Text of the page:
Price of new cars like Ford Fiestas, VW Golfs and Vauxhall Corsas rising, along with petrol prices, placing more pressure on households, says Uswitch
Drivers trying to buy a new car face paying around £10,000 more than they did a decade ago.
Alongside rising food and energy prices, the cost of owning and running a car, is also among the outgoings now placing significant pressure on household finances.
The price of some of the UK's most popular vehicles is currently increasing up to three times faster than earnings.
And with the cost of second hand cars also being pushed up because of the pandemic, alongside the ongoing high cost of fuel, motorists pockets are feeling the pinch.
According to figures released by Uswitch.com, some of our favourite vehicles including Ford Fiestas, Vauxhall Corsas and VW Golfs are close to costing double what they did a decade ago, while people's salaries have not been rising at the same rate.
Top of the list is a Volkswagen Golf, which the comparison site says is around 72 per cent more expensive to buy than it was 10 years ago – leaping from around £13,000 to more than £23,000 for a new model.
Once a popular first car for many a new driver the cost of a new Ford Fiesta has also sky rocketed in the last decade.
Costing between £9,000 and £10,000 for a new vehicle in 2011, depending on the specification, anyone wishing to place an order for 'the country's favourite car' today may face a bill of closer to £17,000 says motoring experts, which is a rise of almost 70 per cent.
Vauxhall Corsas and Astras and the Ford Focus are also among the most popular cars to have significantly increased in cost says Uswitch, pushing them past the budget of many drivers, with average annual salaries rising by just 22 per cent in the same period – from £21,100 in 2011 to £25,780 in 2021.
And the news may not be much better for those drivers needing a new vehicle and considering choosing a second hand car rather than a new one in an attempt to avoid the escalating prices.
The UK is currently also noticing a sharp turnaround in the value of second hand cars, that traditionally depreciate in value the minute they are driven from the car garage forecourt.
A slow-down in new car production over the last 18 months because of the global pandemic and subsequent problems in obtaining particular new car components that is contributing to long waits for new motors, combined with pent-up demand from people now needing or wanting to replace their vehicle since lockdown, has seen the cost and demand for older vehicles rise considerably rather than fall.
Figures released by Auto Trader suggest that used car prices have risen by more than 15 per cent year on year with some vehicles rocketing by almost 50 per cent – again surpassing any increase is most people's pay.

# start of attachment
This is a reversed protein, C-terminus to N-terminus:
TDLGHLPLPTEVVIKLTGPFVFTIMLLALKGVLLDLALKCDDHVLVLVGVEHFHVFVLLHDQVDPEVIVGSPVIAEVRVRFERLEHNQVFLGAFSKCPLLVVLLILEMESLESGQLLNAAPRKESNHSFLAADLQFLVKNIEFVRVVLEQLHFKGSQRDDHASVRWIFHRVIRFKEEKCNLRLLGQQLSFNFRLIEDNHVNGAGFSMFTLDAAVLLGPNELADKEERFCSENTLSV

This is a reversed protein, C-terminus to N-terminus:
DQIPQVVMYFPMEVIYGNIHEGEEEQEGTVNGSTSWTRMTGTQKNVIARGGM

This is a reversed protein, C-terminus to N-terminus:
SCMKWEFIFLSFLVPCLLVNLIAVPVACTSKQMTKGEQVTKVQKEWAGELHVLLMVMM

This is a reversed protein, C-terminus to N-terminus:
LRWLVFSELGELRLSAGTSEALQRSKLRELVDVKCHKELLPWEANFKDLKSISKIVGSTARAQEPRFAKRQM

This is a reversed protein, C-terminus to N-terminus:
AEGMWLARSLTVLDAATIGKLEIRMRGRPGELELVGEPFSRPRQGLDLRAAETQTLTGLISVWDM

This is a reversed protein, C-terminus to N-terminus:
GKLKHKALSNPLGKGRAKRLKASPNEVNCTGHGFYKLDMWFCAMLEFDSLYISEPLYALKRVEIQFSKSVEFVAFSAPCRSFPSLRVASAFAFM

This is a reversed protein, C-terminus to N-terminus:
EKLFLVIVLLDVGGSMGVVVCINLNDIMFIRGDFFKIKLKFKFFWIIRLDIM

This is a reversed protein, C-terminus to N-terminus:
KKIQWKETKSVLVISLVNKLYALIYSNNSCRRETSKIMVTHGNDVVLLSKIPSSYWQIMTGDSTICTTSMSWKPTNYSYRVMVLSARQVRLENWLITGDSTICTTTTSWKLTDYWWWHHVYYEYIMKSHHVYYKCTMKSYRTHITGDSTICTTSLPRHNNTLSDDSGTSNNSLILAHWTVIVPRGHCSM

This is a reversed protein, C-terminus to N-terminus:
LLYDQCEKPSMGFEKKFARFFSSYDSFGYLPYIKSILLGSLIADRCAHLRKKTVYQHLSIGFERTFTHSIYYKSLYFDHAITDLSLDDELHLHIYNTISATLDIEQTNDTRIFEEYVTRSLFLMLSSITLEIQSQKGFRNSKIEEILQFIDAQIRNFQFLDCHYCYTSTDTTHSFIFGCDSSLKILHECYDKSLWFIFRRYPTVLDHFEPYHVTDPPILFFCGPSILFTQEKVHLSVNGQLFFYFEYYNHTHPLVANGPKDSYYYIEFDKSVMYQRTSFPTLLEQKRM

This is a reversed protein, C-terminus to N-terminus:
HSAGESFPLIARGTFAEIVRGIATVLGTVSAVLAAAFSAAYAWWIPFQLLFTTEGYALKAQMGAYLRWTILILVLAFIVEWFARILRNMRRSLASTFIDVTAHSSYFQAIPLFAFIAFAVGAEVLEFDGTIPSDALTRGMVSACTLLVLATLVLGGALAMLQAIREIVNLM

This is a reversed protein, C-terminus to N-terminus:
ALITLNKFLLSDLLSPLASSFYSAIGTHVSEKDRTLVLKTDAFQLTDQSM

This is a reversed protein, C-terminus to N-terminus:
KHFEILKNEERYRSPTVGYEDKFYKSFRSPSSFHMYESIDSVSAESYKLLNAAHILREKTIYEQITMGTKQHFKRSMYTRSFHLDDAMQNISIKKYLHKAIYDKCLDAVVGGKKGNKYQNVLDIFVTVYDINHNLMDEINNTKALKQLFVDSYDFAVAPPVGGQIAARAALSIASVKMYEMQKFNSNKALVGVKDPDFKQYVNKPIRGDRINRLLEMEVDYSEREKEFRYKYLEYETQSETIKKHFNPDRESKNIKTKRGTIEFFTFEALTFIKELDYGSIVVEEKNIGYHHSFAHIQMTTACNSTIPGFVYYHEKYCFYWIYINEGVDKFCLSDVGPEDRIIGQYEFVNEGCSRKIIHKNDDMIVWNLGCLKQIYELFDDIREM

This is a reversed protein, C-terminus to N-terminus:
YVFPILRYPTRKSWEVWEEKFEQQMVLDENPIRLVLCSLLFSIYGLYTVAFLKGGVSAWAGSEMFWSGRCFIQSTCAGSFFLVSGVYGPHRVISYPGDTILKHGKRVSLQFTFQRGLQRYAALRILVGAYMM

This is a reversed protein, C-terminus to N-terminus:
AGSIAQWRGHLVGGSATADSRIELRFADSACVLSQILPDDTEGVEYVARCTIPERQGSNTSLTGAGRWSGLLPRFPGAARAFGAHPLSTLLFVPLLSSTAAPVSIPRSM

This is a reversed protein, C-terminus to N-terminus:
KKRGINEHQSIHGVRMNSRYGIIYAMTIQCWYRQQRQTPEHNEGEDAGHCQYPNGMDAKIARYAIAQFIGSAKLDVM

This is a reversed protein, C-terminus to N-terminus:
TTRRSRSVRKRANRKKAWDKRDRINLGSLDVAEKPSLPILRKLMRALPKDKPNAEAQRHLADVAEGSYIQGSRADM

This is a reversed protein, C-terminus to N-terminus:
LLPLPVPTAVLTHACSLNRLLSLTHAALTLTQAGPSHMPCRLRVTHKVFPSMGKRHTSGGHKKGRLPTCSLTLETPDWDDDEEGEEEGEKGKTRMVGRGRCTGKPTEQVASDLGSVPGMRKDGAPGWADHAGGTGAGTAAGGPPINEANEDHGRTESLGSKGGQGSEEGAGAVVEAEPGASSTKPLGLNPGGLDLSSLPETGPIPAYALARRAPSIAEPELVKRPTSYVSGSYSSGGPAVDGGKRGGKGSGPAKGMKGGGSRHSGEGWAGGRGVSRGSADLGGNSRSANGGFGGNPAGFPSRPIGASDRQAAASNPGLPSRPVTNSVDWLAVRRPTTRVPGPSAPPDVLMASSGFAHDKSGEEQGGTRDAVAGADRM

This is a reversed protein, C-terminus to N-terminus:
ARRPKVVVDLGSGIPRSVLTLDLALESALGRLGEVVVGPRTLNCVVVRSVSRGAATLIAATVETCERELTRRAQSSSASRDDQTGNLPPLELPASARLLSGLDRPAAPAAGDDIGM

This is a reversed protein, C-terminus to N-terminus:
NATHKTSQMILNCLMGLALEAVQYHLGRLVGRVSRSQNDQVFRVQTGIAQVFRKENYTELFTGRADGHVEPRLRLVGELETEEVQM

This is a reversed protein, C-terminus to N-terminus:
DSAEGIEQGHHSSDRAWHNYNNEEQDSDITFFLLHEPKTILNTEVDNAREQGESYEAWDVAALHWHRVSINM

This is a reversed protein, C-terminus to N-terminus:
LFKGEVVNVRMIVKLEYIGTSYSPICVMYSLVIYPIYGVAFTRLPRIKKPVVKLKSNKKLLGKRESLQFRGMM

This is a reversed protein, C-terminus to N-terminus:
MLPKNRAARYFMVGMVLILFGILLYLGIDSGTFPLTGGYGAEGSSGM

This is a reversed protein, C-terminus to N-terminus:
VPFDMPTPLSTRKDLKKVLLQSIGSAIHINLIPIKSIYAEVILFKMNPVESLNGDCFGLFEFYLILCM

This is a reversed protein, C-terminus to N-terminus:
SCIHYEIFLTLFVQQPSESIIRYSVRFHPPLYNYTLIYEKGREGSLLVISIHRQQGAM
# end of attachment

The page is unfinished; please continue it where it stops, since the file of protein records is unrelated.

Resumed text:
An increase in the price of second hand cars was also attributed to July's rise in inflation, with the Office of National Statistics suggesting that a desire by commuters to avoid trains and buses because of coronavirus fears, was also contributing to the demand for second hand cars and therefore ramping-up sale prices.
Joel Kempson, car insurance expert at Uswitch.com said the price rises would mean many people will struggle to afford a car.
He explained: "With the purchase price of popular cars having risen at a faster rate than our average wages, it could mean that more people will struggle to afford a vehicle, especially first-time drivers."
But it is not just in the price of cars that mean drivers face a relentless pressure on their finances. Diesel and petrol prices are also now being added to the list of escalating costs households are having to negotiate.
The RAC, which issued strong warnings about the escalating cost of fuel this summer, has revealed through its price monitoring initiative Fuel Watch that prices are now very close to some of the highest prices seen during the last decade.
The average price for a litre of diesel at the pump this month is now around 136p and 135p for a litre of unleaded petrol.
In 2012, when prices were considered to be at some of the highest, the cost of a litre of diesel was 142.4p and petrol 136p, meaning that a litre of unleaded is now very close to reaching those sky-high levels again.
And while there was little change to prices in August after eight months of consecutive rises, providing a little respite, RAC spokesman Rod Dennis says that the future price structure remains unclear.
He explained: “A full nine months of continuous price rises finally came to an end in August, but that’s really no comfort at all to drivers who have been paying considerably more to fill up this summer than last year.
“While an end to rising prices is to be welcomed, it remains the case that there’s little immediate sign that pump prices are actually going to come down. Key to what happens next is how the oil price changes.
"It’s a picture we need to continue to monitor closely, particularly if oil again begins to creep up to near the $80 a barrel mark as it did in July.
“What isn’t in dispute is just how much more expensive this second ‘staycation’ summer has been for drivers compared to 2020. With so many of us covering long distances this year, the effect of paying around 20p more per litre for petrol and diesel is likely to have been widely felt.”